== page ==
In theory, D.C. taxpayers provide the funding necessary to stock a public school classroom with paper, pencils, books and other educational materials and supplies for students.
But gaps do present themselves — frequently leaving teachers with undesirable options. As professionals, they want to ensure their students have the tools to succeed. But as public servants living in an expensive region, they also have to be cognizant of their own financial needs.
Many educators disregard the latter concern, as Ward 3 D.C. Council member Mary Cheh has observed. “It is no secret that District teachers make many personal and financial sacrifices for our students — not only do many teachers report spending hundreds of dollars throughout the school year on classroom supplies, many dedicate weekends and vacation days to ensure that every student has the best chance to succeed,” Ms. Cheh said in a news release.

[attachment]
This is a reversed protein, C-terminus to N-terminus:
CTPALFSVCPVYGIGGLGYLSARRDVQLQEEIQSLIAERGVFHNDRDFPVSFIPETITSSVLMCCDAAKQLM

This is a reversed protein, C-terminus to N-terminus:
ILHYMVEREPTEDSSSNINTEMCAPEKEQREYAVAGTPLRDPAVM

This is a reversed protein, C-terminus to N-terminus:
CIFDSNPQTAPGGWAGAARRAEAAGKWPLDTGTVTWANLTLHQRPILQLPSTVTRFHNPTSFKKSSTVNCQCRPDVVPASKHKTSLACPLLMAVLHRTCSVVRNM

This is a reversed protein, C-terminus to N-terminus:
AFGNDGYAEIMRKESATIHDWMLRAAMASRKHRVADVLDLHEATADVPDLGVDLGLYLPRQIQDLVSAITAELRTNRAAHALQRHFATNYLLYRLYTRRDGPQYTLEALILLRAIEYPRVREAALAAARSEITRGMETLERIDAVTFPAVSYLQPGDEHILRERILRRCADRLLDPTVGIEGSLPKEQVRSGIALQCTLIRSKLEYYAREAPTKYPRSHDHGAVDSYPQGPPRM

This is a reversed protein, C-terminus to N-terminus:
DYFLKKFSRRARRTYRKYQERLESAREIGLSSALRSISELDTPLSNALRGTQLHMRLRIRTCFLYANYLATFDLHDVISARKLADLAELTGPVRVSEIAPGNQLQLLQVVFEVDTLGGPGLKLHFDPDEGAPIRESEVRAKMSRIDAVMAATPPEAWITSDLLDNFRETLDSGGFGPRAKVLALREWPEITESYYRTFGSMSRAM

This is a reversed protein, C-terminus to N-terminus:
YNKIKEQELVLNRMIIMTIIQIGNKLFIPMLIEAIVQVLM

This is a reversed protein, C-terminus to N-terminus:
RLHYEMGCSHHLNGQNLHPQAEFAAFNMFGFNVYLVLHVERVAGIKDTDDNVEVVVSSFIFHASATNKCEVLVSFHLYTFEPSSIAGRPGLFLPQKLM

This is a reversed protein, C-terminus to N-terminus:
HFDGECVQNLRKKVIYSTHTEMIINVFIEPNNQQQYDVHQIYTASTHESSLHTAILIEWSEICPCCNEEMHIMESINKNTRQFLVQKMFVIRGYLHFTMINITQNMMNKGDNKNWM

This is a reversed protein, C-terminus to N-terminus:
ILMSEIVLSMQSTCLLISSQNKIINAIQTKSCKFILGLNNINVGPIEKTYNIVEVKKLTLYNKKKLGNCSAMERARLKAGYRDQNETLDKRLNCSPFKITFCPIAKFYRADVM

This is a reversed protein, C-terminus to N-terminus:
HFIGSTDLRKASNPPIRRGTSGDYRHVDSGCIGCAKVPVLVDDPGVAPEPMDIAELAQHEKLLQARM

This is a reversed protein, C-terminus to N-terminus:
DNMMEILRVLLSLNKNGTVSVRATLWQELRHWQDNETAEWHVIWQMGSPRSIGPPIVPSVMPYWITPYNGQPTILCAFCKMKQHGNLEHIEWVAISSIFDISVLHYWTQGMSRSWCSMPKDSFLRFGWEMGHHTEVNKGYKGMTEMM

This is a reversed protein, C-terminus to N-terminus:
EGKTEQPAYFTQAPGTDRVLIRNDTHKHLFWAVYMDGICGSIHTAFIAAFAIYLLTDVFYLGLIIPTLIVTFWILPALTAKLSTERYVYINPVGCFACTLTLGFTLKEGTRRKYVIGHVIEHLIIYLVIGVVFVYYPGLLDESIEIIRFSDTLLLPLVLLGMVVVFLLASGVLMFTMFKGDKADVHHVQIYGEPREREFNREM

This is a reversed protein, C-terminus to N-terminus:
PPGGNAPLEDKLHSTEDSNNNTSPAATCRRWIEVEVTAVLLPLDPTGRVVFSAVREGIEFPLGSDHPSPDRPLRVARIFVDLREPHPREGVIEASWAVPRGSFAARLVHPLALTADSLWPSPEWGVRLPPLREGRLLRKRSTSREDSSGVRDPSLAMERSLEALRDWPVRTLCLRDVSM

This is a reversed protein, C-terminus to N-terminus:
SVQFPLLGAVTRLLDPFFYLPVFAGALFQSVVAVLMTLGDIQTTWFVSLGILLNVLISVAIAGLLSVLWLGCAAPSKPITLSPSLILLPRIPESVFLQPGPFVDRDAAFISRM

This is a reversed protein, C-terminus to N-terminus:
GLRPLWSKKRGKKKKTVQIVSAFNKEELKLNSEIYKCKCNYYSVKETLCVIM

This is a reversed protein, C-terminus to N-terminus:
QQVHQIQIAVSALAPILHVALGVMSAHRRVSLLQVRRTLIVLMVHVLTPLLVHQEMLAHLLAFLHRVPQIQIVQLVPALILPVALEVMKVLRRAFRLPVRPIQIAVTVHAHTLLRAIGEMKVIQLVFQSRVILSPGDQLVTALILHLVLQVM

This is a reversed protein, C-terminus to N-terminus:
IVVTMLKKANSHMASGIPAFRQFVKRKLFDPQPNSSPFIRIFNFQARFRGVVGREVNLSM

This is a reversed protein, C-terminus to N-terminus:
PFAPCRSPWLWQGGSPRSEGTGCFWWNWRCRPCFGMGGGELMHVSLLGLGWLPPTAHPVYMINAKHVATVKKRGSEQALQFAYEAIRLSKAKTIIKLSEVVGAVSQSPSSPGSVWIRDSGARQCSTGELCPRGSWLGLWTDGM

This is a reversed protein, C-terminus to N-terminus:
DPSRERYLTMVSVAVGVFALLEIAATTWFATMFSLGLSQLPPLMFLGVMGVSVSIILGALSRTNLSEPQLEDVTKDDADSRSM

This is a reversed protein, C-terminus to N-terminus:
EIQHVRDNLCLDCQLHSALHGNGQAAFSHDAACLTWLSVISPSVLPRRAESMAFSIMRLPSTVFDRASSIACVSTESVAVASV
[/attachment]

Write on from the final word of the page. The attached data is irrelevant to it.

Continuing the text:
Meanwhile, when a teacher doesn’t have personal funds to spare for his or her students, those children may miss out.
In response to the issue, Council member Cheh recently introduced the Educator Expense Tax Credit Amendment Act of 2017. This bill would allow full-time teachers in the D.C. Public Schools system or a D.C. public charter school to deduct up to $500 in classroom and professional development expenses from their city income tax bill.
Although we’re open to further discussion of the details, we hope the council does adopt some reform in this vein. When teachers succeed professionally, the beneficiaries are our city’s children. It’s particularly key to consider tax relief for teachers now, because Congress is on pace to eliminate their existing $250 federal deduction as part of its sweeping tax reform. We also appreciate that the proposed tax credit would target teachers who both live and work within D.C., providing at least a modest incentive for our educators to live in the city where they teach.